Research shows that a learner-centered syllabus increases positive student perception of the course and instructor, and generally leads to better learning outcomes. Here are specific ways you can update your syllabus to be more learner-centered.
At the end of the semester, students may struggle to remember everything they need to accomplish before the break. Here are five things instructors should remind students to do as each semester comes to a close.
At UAF, Student Progress Reports and Nanook Navigator Alerts are two mechanisms for providing feedback, which can lead to better student performance.
We have been welcoming an increasing number of high school students into our courses. Helping these go-getters achieve a passing grade while still working on their high school diploma is easily achieved by following a hidden curriculum.
Instructors are the first line of defense in preventing academic dishonesty in online courses. Solutions are as easy as creating connections with your students, utilizing real life practices and creating a culture of integrity.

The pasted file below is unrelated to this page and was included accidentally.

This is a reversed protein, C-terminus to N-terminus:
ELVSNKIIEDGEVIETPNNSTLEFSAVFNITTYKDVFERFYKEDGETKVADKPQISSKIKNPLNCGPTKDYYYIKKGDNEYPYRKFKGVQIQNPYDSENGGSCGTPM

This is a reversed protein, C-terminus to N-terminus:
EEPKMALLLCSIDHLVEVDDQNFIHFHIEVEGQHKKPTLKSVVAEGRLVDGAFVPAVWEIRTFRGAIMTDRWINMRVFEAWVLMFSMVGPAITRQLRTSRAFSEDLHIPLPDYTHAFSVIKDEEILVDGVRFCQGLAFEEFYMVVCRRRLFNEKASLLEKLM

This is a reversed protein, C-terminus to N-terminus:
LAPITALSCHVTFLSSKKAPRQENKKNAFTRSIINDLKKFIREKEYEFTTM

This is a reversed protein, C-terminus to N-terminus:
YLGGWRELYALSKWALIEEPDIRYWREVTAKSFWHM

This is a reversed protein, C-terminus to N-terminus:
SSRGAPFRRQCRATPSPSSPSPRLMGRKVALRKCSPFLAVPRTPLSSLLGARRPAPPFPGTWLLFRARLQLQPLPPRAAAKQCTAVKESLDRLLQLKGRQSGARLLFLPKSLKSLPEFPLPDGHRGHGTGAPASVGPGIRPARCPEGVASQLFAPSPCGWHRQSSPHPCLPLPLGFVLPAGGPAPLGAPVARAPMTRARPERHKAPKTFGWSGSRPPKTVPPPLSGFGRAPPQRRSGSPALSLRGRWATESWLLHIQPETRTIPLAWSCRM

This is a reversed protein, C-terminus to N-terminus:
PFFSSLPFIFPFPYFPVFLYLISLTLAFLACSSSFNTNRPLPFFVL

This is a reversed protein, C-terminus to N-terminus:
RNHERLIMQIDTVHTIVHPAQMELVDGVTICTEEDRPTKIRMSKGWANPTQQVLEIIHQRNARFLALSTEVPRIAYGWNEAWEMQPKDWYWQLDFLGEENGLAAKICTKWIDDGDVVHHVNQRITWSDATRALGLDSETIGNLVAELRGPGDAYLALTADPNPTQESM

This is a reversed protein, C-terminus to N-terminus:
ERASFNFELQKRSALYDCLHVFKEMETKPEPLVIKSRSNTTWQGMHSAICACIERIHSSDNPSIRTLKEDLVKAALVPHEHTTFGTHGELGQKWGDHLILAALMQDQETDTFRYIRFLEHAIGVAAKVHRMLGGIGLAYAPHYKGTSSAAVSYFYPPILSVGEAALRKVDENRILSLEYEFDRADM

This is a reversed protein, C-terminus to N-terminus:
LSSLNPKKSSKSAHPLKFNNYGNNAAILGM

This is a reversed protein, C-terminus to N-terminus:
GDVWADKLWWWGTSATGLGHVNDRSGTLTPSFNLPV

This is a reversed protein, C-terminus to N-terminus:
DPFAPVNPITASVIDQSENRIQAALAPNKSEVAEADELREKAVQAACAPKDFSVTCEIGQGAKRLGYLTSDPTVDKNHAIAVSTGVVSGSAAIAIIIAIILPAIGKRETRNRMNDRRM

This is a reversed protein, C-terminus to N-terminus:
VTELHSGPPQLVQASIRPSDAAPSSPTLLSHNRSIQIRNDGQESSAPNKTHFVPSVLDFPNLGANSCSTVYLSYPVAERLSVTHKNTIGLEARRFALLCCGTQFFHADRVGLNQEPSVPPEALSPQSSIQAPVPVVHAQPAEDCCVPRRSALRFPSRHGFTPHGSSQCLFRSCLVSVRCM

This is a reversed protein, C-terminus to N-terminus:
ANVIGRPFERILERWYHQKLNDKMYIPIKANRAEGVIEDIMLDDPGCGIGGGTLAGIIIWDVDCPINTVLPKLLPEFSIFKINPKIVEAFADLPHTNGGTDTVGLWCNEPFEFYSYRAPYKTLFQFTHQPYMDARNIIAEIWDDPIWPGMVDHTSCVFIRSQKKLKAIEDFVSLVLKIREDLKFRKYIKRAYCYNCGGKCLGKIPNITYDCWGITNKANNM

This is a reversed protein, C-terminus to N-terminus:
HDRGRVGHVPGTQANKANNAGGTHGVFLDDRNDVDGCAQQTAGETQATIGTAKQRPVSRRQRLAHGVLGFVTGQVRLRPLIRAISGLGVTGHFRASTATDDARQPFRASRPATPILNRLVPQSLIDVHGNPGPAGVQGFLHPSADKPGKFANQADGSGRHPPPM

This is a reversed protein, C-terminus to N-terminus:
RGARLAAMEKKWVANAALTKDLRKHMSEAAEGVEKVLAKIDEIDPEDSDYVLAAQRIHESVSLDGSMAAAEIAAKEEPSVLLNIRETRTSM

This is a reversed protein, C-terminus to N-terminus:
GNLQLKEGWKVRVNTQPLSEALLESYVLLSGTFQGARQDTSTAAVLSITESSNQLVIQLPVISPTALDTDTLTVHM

This tip is meant for you to share with students to help set expectations for a successful semester. With the abundance of new-to-online learning and teaching happening this fall, it’s important to remember your online manners.
Now more than ever, you are an important tether between our students and campus. Here are some tips for keeping the door open to maintain a relationship with your students.
Empathy is a powerful tool for social connection. Reaching your students now is critical not only to their academic success but also their overall health and wellbeing.
Today’s college students are excessively stressed. These suggested strategies can make your course less stressful without reducing rigor.
During National Distance Learning Week UAF eCampus conversed with students via Facebook. Here’s a light read on student strategies to stay on task as well as a few shared challenges we all face. Read on; it might spark a small change to make in your course as a result.
Withdrawing a student results in a “W’ on her transcript (as opposed to the possible “F’ you foresee without significant improvement) and would not factor into her GPA. There are multiple considerations when deciding whether to withdraw a student. Consider the following scenarios, options and implications.